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Roddenberry Bestows $5M Gift For Stem Cell Research

San Francisco now home to Roddenberry Center for Stem Cell Biology and Medicine

There are a number of buildings around the country named after the late “Star Trek” creator Gene Roddenberry. But there has never been one like this before.

The Roddenberry Foundation, led by the Great Bird’s son Eugene W. Roddenberry Jr., has provided a $5 million gift to Gladstone Institutes. Gladstone is an independent and nonprofit biomedical research organization affiliated with the University of California in San Francisco. It’s dedicated to accelerating the pace of scientific discovery and innovation to prevent illness and cure patients suffering from cardiovascular disease, neurological disease or viral infections.

The gift will allow Gladstone to rename its San Francisco facility the Roddenberry Center for Stem Cell Biology and Medicine.

“The Roddenberry gift will help us create the human, iPS-based disease models that we need to accelerate the development of drug therapies for a host of devastating diseases, honoring Gene Roddenberry’s call to ‘live long and prosper,” said Dr. Deepak Srivastava, the director of stem cell and cardiovascular research at Gladstone, in a release.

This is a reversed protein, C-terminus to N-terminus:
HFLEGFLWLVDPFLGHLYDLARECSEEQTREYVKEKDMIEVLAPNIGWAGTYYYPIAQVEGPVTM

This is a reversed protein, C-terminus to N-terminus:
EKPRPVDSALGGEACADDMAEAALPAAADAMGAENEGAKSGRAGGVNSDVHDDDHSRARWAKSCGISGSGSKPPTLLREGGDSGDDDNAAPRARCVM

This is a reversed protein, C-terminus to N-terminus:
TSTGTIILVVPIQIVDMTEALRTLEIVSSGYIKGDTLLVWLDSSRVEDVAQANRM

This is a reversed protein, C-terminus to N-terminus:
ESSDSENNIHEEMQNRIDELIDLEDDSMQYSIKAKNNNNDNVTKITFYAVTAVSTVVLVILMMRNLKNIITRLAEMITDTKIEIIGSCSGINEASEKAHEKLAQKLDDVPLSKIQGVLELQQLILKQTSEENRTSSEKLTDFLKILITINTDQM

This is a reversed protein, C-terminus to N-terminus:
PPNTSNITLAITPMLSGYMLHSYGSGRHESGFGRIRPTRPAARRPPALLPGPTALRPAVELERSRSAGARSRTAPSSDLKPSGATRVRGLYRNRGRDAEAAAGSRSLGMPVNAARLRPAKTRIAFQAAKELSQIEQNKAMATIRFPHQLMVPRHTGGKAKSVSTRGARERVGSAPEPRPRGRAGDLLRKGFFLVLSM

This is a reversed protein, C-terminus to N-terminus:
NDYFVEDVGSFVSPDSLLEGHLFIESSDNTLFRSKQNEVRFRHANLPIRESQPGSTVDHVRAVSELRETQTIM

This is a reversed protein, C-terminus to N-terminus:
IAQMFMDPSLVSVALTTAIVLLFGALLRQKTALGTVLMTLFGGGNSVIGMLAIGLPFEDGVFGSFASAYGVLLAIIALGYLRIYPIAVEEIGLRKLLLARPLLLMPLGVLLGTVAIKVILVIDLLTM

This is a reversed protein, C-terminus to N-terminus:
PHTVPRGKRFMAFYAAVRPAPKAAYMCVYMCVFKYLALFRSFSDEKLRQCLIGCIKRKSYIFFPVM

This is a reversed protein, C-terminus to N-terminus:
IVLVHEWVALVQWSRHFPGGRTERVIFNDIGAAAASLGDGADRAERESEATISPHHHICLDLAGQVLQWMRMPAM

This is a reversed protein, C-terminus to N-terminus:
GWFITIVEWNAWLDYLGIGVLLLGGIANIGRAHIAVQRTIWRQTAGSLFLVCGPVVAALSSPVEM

These iPS cells, induced pluripotent stem cells, reprogram skin cells into cells that, like embryonic stem cells, can develop into other cells in the body. iPS cells have altered the fields of cell biology and stem cell research. This research allows Gladstone to continue focusing on disease areas that afflict millions of people and their families, including Alzheimer’s disease. Alzheimer’s, according to the release, afflicts 5.4 million people in the United States alone, and costs $183 billion each year to treat. That number could double by 2050.

The younger Roddenberry said he hoped the gift will influence young minds to enter research fields just as “Star Trek” did for doctors, engineers and others who looked toward the stars for amazing opportunities here on Earth.

“If our support can inspire one child to become a scientist, one organization to become more charitable, one person to imply invest himself or herself in improving the future of our world, then our foundation can be a catalyst in making the future envisioned through Star Trek a reality,” Roddenberry said in a statement.

The gift came nearly 20 years following the death of Roddenberry of heart failure on Oct. 24, 1991.

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